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It was a different kind of Skype because it was intimate. I pulled 5 chairs right up to the board so students could be close to Barbara on screen. Students each introduced themselves, and Ms. Spurgeon had a moment to talk to Barbara about their experience with the book.

Barbara took time to talk a bit about herself as a writer, how many books she has published, and where she lives. Then, it really became a conversation between the students and Barbara. I love author and illustrator visits, but often these visits are more presentation and less conversation because of the size of the groups we pack in for a visit. This type of visit built a connection between author and reader.

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Students asked about whether Barbara had experienced homelessness, why she wrote the book, how long it took, and more. Some students also came up with follow-up questions in the moment and because it was a small group, they could actually ask those.  We got to take a quick tour around Barbara’s house as she showed the students her dogs after they asked whether or not she had a dog of her own.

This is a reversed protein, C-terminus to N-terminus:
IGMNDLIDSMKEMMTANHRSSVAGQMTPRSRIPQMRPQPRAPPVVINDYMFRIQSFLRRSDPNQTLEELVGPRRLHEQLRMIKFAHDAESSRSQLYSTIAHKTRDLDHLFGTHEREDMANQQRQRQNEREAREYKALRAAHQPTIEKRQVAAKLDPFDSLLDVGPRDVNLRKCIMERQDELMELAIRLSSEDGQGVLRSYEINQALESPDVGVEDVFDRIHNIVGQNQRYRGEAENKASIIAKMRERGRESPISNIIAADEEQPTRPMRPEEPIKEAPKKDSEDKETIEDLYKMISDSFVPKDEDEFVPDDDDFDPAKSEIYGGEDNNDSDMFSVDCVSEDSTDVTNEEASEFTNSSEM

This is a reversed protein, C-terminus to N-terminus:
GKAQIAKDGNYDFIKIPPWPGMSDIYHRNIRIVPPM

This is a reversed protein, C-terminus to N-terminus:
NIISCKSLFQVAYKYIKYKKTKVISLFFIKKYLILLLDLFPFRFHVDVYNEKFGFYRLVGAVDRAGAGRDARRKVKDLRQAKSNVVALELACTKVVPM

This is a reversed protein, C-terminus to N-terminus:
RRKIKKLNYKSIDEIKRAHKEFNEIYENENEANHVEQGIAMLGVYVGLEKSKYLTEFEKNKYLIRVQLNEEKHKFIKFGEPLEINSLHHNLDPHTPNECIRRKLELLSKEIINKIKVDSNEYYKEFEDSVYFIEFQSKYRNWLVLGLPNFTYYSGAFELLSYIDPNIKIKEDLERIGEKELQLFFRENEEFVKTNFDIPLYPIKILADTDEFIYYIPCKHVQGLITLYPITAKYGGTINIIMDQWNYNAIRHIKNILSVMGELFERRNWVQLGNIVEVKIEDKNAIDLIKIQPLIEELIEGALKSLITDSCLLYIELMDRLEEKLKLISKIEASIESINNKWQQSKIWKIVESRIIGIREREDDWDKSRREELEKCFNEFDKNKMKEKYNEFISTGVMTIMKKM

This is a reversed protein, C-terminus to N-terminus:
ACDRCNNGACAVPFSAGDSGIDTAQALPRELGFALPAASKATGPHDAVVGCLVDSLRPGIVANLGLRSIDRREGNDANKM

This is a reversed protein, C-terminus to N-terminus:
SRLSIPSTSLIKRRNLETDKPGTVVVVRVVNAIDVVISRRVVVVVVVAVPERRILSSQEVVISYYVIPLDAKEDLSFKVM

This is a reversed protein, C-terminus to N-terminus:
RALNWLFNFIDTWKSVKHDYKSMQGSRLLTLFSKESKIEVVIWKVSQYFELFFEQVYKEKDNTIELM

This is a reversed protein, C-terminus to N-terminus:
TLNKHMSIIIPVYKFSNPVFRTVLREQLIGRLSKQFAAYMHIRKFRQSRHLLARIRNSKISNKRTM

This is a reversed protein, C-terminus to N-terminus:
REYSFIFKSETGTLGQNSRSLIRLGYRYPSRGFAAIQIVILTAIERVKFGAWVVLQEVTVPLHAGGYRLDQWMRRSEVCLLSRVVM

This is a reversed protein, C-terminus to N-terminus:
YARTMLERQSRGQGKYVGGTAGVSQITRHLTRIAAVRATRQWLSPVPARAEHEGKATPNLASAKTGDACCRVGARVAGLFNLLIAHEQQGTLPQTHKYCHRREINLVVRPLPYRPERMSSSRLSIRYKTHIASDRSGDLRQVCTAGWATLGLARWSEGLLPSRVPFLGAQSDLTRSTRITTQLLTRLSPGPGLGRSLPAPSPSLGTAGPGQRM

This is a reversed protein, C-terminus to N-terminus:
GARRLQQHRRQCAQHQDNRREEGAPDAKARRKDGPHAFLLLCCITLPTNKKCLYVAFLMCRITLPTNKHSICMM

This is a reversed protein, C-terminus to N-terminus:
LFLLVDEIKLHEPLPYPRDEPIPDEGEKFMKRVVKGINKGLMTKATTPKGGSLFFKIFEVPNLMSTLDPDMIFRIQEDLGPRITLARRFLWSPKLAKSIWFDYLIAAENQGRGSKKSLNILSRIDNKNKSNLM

We closed our time by thinking about next reads. I had pulled the books from our library that weren’t checked out at the moment and asked Barbara if she would like to suggest any of her other books as a follow-up selection. She suggested The Small Adventures of Popeye and Elvis and showed students an example of a Yoohoo boat from the story. While she mentioned other books like Wish, one of the students reached out and grabbed Popeye and Elvis and started reading it. That’s one of the great rewards of an author visit whether it’s through Skype or in person.  The books come alive for the students and they can’t wait to read them all. Even though I can often recommend a book to a student and they will read it, the recommendation from the actual author is as good as gold.